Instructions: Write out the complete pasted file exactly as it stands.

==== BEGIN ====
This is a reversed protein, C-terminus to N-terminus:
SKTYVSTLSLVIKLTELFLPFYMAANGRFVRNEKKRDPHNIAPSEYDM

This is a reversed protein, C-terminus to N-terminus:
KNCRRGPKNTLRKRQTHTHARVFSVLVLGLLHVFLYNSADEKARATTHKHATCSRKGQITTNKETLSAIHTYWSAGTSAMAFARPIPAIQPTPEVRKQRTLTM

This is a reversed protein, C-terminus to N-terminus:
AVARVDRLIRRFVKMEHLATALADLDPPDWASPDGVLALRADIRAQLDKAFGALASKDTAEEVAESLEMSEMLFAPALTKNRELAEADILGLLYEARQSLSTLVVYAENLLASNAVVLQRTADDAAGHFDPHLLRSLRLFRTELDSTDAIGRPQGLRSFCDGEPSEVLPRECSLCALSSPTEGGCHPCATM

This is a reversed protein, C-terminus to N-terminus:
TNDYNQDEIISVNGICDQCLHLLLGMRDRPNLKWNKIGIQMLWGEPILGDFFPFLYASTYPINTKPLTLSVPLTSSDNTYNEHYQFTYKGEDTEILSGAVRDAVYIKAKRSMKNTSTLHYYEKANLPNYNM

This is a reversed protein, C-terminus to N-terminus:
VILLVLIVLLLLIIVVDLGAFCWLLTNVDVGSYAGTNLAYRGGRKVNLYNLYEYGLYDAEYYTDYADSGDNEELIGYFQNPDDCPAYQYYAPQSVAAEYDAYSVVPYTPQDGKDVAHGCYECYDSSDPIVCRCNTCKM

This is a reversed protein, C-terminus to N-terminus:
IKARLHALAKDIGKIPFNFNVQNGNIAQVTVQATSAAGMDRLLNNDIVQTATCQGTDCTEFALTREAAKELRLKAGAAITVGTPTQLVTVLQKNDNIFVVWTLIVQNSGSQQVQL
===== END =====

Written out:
This is a reversed protein, C-terminus to N-terminus:
SKTYVSTLSLVIKLTELFLPFYMAANGRFVRNEKKRDPHNIAPSEYDM

This is a reversed protein, C-terminus to N-terminus:
KNCRRGPKNTLRKRQTHTHARVFSVLVLGLLHVFLYNSADEKARATTHKHATCSRKGQITTNKETLSAIHTYWSAGTSAMAFARPIPAIQPTPEVRKQRTLTM

This is a reversed protein, C-terminus to N-terminus:
AVARVDRLIRRFVKMEHLATALADLDPPDWASPDGVLALRADIRAQLDKAFGALASKDTAEEVAESLEMSEMLFAPALTKNRELAEADILGLLYEARQSLSTLVVYAENLLASNAVVLQRTADDAAGHFDPHLLRSLRLFRTELDSTDAIGRPQGLRSFCDGEPSEVLPRECSLCALSSPTEGGCHPCATM

This is a reversed protein, C-terminus to N-terminus:
TNDYNQDEIISVNGICDQCLHLLLGMRDRPNLKWNKIGIQMLWGEPILGDFFPFLYASTYPINTKPLTLSVPLTSSDNTYNEHYQFTYKGEDTEILSGAVRDAVYIKAKRSMKNTSTLHYYEKANLPNYNM

This is a reversed protein, C-terminus to N-terminus:
VILLVLIVLLLLIIVVDLGAFCWLLTNVDVGSYAGTNLAYRGGRKVNLYNLYEYGLYDAEYYTDYADSGDNEELIGYFQNPDDCPAYQYYAPQSVAAEYDAYSVVPYTPQDGKDVAHGCYECYDSSDPIVCRCNTCKM

This is a reversed protein, C-terminus to N-terminus:
IKARLHALAKDIGKIPFNFNVQNGNIAQVTVQATSAAGMDRLLNNDIVQTATCQGTDCTEFALTREAAKELRLKAGAAITVGTPTQLVTVLQKNDNIFVVWTLIVQNSGSQQVQL